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ONE CHANCE SUR TWO/HALF A CHANCE (1998) A young car thief learns that her father is one of two men that her mother had dalliances with in the past. Boy, the French love that gag! Her two possible daddies are Jean-Paul Belmondo and Alain Delon who are teamed for the first time since BORSALINO. Of course, there's a reference to that movie here. The pair retain their chemistry here and play off one another effortlessly. Solid comedy and action with Belmondo doing his last on-screen stunts. He does his signature hanging from a helicopter deal and, as he climbs on board he gasps, "This is the last time! The last time!" I don't think that was in the script.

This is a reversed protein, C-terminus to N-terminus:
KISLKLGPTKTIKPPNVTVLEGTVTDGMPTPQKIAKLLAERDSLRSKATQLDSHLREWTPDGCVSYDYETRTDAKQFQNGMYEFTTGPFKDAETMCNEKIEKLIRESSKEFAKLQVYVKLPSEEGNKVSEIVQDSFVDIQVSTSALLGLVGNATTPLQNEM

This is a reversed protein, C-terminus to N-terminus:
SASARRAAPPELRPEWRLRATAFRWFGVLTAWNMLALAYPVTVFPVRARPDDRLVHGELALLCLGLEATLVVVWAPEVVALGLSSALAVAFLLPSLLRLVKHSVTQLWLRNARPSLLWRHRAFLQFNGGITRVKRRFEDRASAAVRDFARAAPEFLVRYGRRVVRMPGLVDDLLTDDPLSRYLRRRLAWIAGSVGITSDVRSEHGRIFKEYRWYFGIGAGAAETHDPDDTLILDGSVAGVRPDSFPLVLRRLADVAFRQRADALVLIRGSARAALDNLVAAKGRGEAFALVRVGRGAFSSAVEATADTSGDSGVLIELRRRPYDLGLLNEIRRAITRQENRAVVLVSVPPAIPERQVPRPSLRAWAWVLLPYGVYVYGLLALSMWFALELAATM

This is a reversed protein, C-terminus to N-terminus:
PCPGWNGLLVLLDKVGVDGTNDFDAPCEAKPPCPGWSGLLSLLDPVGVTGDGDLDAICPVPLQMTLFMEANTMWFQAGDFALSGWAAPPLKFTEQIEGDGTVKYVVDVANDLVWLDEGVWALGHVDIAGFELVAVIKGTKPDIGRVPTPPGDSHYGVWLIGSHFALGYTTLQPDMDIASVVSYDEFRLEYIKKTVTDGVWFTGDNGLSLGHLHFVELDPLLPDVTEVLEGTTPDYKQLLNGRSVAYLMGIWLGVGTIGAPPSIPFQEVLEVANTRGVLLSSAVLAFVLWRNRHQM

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FIREMAN, SAVE MY CHILD (1932) A classic Joe E,Brown vehicle with the loudmouth comedian as a small town fireman who's a baseball phenom. Brown plays yet another version of his credulous braggart character. There's loads of complications and a ticking clock suspense element in the third act. Like all of Brown's films this is a deft exercise in silliness loaded with clever dialogue exchanges and wild action. And the guy could throw a horsehide.


ANY NUMBER CAN WIN (1963) French film legend Jean Gabin gets out of prison to team with Alain Delon to heist a casino on the Riviera. Well-executed with some terrific suspense moments, beautiful women and loads of scenery. Delon is pitch-perfect as a heel with a bruised ego.